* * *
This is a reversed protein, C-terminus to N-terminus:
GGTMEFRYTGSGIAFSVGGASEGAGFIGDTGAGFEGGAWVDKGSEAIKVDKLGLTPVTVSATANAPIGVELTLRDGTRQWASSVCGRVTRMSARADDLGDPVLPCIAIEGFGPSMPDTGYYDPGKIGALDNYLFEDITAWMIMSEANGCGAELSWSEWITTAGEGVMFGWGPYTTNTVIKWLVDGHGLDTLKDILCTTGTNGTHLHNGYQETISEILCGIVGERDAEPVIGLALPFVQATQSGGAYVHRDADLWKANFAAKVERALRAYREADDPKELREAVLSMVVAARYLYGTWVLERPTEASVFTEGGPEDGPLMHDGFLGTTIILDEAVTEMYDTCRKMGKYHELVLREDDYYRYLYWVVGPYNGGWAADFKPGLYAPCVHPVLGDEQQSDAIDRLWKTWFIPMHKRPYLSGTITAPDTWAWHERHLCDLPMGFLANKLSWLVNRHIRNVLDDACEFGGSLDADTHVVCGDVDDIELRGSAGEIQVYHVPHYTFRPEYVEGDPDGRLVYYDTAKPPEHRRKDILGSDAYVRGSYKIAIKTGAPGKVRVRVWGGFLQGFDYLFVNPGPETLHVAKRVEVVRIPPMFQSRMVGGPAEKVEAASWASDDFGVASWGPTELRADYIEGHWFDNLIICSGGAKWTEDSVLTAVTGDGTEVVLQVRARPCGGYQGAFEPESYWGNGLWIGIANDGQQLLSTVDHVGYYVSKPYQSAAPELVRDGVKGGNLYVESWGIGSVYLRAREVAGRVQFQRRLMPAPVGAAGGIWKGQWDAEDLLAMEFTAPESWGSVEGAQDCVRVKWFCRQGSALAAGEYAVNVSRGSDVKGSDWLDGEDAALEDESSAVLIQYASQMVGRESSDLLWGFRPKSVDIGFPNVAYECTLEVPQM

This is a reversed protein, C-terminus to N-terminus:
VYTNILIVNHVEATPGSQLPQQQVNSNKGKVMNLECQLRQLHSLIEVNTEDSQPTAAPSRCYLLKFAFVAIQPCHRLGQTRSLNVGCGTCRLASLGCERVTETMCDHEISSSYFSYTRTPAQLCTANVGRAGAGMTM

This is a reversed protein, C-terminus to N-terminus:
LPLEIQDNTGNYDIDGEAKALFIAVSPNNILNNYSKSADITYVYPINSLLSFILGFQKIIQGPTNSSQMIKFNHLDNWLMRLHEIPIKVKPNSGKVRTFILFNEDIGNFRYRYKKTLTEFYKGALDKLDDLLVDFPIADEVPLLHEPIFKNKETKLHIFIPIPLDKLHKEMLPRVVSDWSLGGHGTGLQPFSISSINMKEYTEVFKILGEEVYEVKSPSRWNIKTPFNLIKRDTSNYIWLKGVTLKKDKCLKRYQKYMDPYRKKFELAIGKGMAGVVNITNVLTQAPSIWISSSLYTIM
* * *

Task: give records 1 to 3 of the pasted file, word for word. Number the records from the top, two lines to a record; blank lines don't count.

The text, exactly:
This is a reversed protein, C-terminus to N-terminus:
GGTMEFRYTGSGIAFSVGGASEGAGFIGDTGAGFEGGAWVDKGSEAIKVDKLGLTPVTVSATANAPIGVELTLRDGTRQWASSVCGRVTRMSARADDLGDPVLPCIAIEGFGPSMPDTGYYDPGKIGALDNYLFEDITAWMIMSEANGCGAELSWSEWITTAGEGVMFGWGPYTTNTVIKWLVDGHGLDTLKDILCTTGTNGTHLHNGYQETISEILCGIVGERDAEPVIGLALPFVQATQSGGAYVHRDADLWKANFAAKVERALRAYREADDPKELREAVLSMVVAARYLYGTWVLERPTEASVFTEGGPEDGPLMHDGFLGTTIILDEAVTEMYDTCRKMGKYHELVLREDDYYRYLYWVVGPYNGGWAADFKPGLYAPCVHPVLGDEQQSDAIDRLWKTWFIPMHKRPYLSGTITAPDTWAWHERHLCDLPMGFLANKLSWLVNRHIRNVLDDACEFGGSLDADTHVVCGDVDDIELRGSAGEIQVYHVPHYTFRPEYVEGDPDGRLVYYDTAKPPEHRRKDILGSDAYVRGSYKIAIKTGAPGKVRVRVWGGFLQGFDYLFVNPGPETLHVAKRVEVVRIPPMFQSRMVGGPAEKVEAASWASDDFGVASWGPTELRADYIEGHWFDNLIICSGGAKWTEDSVLTAVTGDGTEVVLQVRARPCGGYQGAFEPESYWGNGLWIGIANDGQQLLSTVDHVGYYVSKPYQSAAPELVRDGVKGGNLYVESWGIGSVYLRAREVAGRVQFQRRLMPAPVGAAGGIWKGQWDAEDLLAMEFTAPESWGSVEGAQDCVRVKWFCRQGSALAAGEYAVNVSRGSDVKGSDWLDGEDAALEDESSAVLIQYASQMVGRESSDLLWGFRPKSVDIGFPNVAYECTLEVPQM

This is a reversed protein, C-terminus to N-terminus:
VYTNILIVNHVEATPGSQLPQQQVNSNKGKVMNLECQLRQLHSLIEVNTEDSQPTAAPSRCYLLKFAFVAIQPCHRLGQTRSLNVGCGTCRLASLGCERVTETMCDHEISSSYFSYTRTPAQLCTANVGRAGAGMTM

This is a reversed protein, C-terminus to N-terminus:
LPLEIQDNTGNYDIDGEAKALFIAVSPNNILNNYSKSADITYVYPINSLLSFILGFQKIIQGPTNSSQMIKFNHLDNWLMRLHEIPIKVKPNSGKVRTFILFNEDIGNFRYRYKKTLTEFYKGALDKLDDLLVDFPIADEVPLLHEPIFKNKETKLHIFIPIPLDKLHKEMLPRVVSDWSLGGHGTGLQPFSISSINMKEYTEVFKILGEEVYEVKSPSRWNIKTPFNLIKRDTSNYIWLKGVTLKKDKCLKRYQKYMDPYRKKFELAIGKGMAGVVNITNVLTQAPSIWISSSLYTIM